According to Chihuahua rescues, fearfulness is the number-one behavior problem they see with dogs coming into recovery. The level of a dog’s fear can range from pronounced cautiousness to such terror that it causes the release of its bladder and bowels.

Fearful Chihuahuas are also the number-one cause of dog bites. Most people incorrectly assume that most dog bites are not the result of a confrontation with an aggressive, dominant dog. Fear-biting occurs when a frightened dog is put in a situation where she feels she is confronted with life. Threatening danger and has nowhere to escape.

This could happen in an innocuous situation. As Chi sees it, she has no escape (the leash and her owner are holding her). And she is facing life. Threatening danger(the little girl).

Signs of fear

Signs of fearfulness include a tucked-under tail. E ars flattened against the neck, slight crouching, shaking, hiding behind the owner, and attempts to run away. In extreme cases, a dog may urinate, defecate, or bite in self-defense.

Fear can originate in Chi’s genetics and be exacerbated by her upbringing (her experiences or lack thereof with people and dogs).

In a Chihuahua with the genetics to be a very outgoing dog, fearfulness can stem from abuse, neglect, and lack of socialization.

So, if you own a Chi puppy, you have a tremendous influence on the outcome of her temperament, whether she is genetically predisposed to be fearful or not.

If you own a rescued Chihuahua that is fearful, she is not a lost cause! You can do a lot to help your Chi overcome many if not most of her fears. For both pups and adults, how to pull a shy dog out of her shell(or to prevent a puppy from becoming shy). It is through socialization.

Recognizing “Pancaking”

dealing with fearfulness in a chihuahua

Chihuahuas do have to worry about predators. Hawks, owls, and other large birds of prey can quickly swoop down and carry off a puppy or adult Chi. Perhaps due to the breed’s early ancestry and the necessity for self-preservation, the Chihuahua has a unique reaction to specific sudden overhead movements.

Pancaking, as Chi owners call it, is when a Chihuahua flattens herself on the ground. A large shadow passing overhead or the slightest sound in the trees can trigger this defensive reaction. If a Chihuahua pancakes from time to time, it does not mean she is timid, shy, or fearful; this is a natural reaction.

Overreacting

Suppose you find your Chihuahua pancakes frequently for non-threatening movements (the ceiling fan) or sounds (a jet overhead). In that case, you can help her recognize these things are not dangerous through one of the following training techniques:

  • Do nothing. Dogs will take their lead from their humans. If the sound or movement doesn’t scare you and you don’t react to your Chi’s pancaking, the dog will often realize there’s nothing to be afraid of.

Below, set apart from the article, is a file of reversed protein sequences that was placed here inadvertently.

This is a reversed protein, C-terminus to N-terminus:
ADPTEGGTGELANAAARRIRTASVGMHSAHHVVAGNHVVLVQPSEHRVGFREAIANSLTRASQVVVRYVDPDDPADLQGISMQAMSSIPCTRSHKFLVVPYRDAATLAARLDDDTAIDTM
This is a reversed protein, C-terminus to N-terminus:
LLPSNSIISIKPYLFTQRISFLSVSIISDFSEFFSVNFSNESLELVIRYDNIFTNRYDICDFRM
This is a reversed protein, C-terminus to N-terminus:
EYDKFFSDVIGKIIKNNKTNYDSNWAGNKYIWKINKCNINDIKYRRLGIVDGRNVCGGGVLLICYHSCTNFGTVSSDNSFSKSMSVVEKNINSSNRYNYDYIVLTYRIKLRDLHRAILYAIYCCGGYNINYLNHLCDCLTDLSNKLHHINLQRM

• Reward good behavior. Find your Chi’s comfort zone (the distance away from the object at which the Chihuahua remains calm) and reward a good, calm demeanor. Work in inches toward the thing and continue to reward good behavior.
  • Desensitize your dog. If your Chi pancakes for a particular sound, such as when a jet passes overhead, you may find you have success in eliminating this behavior by playing a tape of jets (softly at first) over and over again until your Chi becomes accustomed to the sound.

Do Not Comfort Your Chi

The one thing you do not want to do is scoop up your Chihuahua in your arms and comfort her – no matter how badly her pancaking pulls on your heartstrings.

Comforting a dog when frightened will only make her reaction worse the next time. Why? Because your Chi sees your hugging and cooing as a reward for her behavior, thus reinforcing the exact behavior you want to eliminate.

Dealing With Fearfulness

Suppose you are dealing with a young Chihuahua puppy already showing signs of being genuinely fearful of strangers and not the least curious about people, even within a reasonable comfort zone. In this case, your Chihuahua probably has the genetics to be fearful.

Even if you have adopted a timid adult Chihuahua, there is no natural way to know if your Chihuahua’s fear is inherited or shaped by its environment.

Whether working with a naturally shy or well-socialized puppy or dog, your approach to socialization will be the same. With the fearful Chi, it will take more dedication to continue working with your Chihuahua.

What Is a Timid or Shy Dog?

Though the Chihuahua is loving, devoted, and playful at times with those she knows well, this is not a breed that, by nature, is an outgoing, gregarious creature with strangers. She is much more likely to want to watch anyone unfamiliar from a distance and make her approach on her own terms when she feels comfortable.

With a breed that tends to be a little wary, it is essential to work on socializing your Chihuahua.

A puppy or adult dog not exposed to many friendly people will only become more and more reclusive. Even a well-adjusted Chi that was well socialized as a puppy can become increasingly suspicious of people if an effort is not made to introduce her to friendly strangers throughout her life continually.

Socialization Is the Key

Also, as a Chihuahua owner, you need to understand that socialization is not a one-size-fits-all deal. It is a process that begins when a puppy is adopted and continues throughout the dog’s life.

The well-socialized and friendly Chihuahua will also warm up quickly to strangers. So, they should allow themselves to be petted and offered treats by lovely people. She should not quiver, tremble, shake or bark, snap, or charge aggressively at people.

So given that the Chihuahua is a breed that is prone to be standoffish initially with strangers, how can you tell if your Chi is genuinely a timid dog by nature or whether she has not had enough socialization?

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